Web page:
The starting point for the study is the exploration of specific teaching and learning activities. It is based on the findings of Billett (e.g. 2001) on workplace learning, which serve as a focus for implementing teaching and learning activities. This focus enables actual local practice to be studied and, subsequently, compared with the ideal repre- sented by the German model. To enable features to be analysed systematically, in- company training is broken down into key research categories (training objectives, content, methodological/pedagogical implementation, materials, and learning environment).
To enable us to investigate not just local training but also the framework within which it happens, we also consider how vocational training is managed in the focus regions. The concept of skills formation systems (Busemeyer and Trampusch 2012; Pilz 2016a, 2017) considers the political and socioeconomic institutions and other stakeholders involved in TVET and explores how training is organised and socially
Table 1 Multi-level concept with research categories
Level Research category
Institutional structures and economic, social and political framework
Responsibility for training Characteristics of local labour market Connections with local (vocational) training system Respect for TVET (socioculturally-determined)
Organisational and regulatory design of TVET Decision making and strategy development in multinational companies Production-oriented training needs Recruitment Financing Examinations/certification Initial and continuing training staff Content sequencing
Specific teaching/learning activities
Training objectives Content Methodological/pedagogical implementation Materials Learning environment
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managed in a country. This approach investigates the influence of differing stake- holders on training policy, direct financing, and financial participation. An initial distinction may be drawn between models in which the state has a major influence (state model) and in which companies are most influential (segmental model). When both state and companies have substantial influence, this constitutes a third (collective) model, while a liberal model is in place where both state and companies have only limited influence. This idealised model had been much criticised in the past, not least because of its rather simplistic assumptions (Ryan 2012; Lauder, Brown and Ashton 2017), but it can offer an initial approximation to specific structures and influencing factors.
In the context of implementing dual models of training, this gives rise to the question of the extent to which companies have any responsibility for training and are willing to pay for it. Companies are very sensitive to the costs involved in training, particularly in countries with no dual tradition: if expensively-trained employees subsequently leave the company or are ‘poached’ by other employers, this is a loss to the training company (Mohrenweiser, Zwick and Backes-Gellner 2019; Muehlemann and Wolter 2011).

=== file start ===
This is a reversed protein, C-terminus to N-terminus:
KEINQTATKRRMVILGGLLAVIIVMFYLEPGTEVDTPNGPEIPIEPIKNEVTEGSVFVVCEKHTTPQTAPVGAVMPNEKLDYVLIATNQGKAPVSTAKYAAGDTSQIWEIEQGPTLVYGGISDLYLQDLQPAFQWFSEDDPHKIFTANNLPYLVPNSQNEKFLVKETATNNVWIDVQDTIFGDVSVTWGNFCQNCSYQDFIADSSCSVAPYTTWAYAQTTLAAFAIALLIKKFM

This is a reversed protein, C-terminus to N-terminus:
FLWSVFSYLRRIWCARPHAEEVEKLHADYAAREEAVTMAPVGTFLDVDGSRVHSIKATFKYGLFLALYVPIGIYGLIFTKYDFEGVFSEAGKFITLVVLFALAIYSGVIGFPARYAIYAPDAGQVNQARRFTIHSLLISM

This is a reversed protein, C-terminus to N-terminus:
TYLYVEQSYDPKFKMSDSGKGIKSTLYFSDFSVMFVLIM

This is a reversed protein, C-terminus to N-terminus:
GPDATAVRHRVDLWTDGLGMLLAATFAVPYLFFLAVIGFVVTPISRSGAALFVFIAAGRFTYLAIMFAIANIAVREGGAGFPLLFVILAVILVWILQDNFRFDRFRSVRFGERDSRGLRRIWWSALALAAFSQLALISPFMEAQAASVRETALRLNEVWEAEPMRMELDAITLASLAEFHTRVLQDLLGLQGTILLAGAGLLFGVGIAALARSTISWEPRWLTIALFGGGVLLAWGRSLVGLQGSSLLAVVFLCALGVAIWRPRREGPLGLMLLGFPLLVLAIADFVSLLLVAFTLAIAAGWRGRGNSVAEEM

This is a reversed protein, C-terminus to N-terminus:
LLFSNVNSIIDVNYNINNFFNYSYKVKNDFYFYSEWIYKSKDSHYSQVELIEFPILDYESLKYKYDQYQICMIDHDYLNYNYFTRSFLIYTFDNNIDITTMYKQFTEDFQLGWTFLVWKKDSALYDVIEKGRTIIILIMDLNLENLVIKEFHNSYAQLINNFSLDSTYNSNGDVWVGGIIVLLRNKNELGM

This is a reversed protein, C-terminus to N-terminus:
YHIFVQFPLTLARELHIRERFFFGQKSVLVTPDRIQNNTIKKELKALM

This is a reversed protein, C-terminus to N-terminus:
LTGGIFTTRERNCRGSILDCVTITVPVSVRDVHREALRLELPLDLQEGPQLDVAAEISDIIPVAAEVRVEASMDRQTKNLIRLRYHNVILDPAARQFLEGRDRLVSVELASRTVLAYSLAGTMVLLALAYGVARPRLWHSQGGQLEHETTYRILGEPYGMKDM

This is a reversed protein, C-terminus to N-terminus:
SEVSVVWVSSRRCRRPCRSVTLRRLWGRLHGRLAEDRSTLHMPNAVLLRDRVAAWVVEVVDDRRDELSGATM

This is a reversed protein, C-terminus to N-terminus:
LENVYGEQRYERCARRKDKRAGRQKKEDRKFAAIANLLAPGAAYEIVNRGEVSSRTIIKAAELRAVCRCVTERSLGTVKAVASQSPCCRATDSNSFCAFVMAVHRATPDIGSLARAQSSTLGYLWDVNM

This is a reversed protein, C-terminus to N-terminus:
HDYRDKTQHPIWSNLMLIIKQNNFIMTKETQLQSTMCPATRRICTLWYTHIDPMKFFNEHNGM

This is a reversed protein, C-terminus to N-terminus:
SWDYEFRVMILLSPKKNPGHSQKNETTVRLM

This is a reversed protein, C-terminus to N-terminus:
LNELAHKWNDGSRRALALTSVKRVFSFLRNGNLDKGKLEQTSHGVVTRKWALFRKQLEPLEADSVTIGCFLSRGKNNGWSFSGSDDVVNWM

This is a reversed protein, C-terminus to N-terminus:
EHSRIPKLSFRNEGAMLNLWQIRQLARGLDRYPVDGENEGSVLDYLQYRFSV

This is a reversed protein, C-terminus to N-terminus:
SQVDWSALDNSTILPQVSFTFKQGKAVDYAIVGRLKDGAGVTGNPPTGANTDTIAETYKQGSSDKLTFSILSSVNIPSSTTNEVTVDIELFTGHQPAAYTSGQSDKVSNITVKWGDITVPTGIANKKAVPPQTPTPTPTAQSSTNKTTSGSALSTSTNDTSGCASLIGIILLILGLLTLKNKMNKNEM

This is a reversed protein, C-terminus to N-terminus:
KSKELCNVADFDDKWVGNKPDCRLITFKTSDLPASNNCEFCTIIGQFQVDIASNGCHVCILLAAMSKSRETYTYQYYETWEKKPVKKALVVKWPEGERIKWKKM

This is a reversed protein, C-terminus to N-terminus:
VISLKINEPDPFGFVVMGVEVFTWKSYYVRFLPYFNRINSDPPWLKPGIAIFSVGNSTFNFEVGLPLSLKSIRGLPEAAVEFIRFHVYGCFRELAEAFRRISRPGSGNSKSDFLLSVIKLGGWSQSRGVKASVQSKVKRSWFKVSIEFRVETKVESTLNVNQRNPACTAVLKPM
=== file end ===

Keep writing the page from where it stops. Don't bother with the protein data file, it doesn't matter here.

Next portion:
Financing of training is, therefore, a relevant research dimension.
Possible parallels with Germany’s dual model of TVET of particular importance to the study are the scope for cooperation with vocational schools and the role such schools play in preparing trainees for the world of work: they partner with companies only where their provision is considered to be of adequate quality and supports skills development enabling trainees to be deployed within companies. From the company’s perspective, major differences in quality and inadequate transparency result from a lack of standardisation in such areas as curricula, the design of final examinations, certifi- cation processes and the training of instructors (Pilz 2016a, 2017). This may give rise to a mismatch between companies and vocational schools, creating a structural obstacle to the implementation of dual approaches.
Alongside the framework created by the interaction between state management, the involvement of companies and the scope for cooperation with vocational schools, the role young people and their parents play in TVET is also relevant. Society’s image of vocational training also affects the transferability of dual approaches: differentiation and separation between general and vocational training and the potential presence of a hierarchy of career paths mean that many countries without a culture of dual training attach low status to TVET (Pilz 2012, 2017). This kind of stratification (Allmendinger 1989) results in young people opting for academic training instead, making it difficult for companies to recruit and retain suitable candidates for demanding positions in production making dual training less attractive. If vocational training attracts only those school-leavers with no prospect of ‘better’ academic options, this serves as a brake on high-quality training and the necessary investment by companies unable to recruit suitable staff. This study therefore also includes both the macro-level sociocultural status of vocational training and the scope of companies to recruit.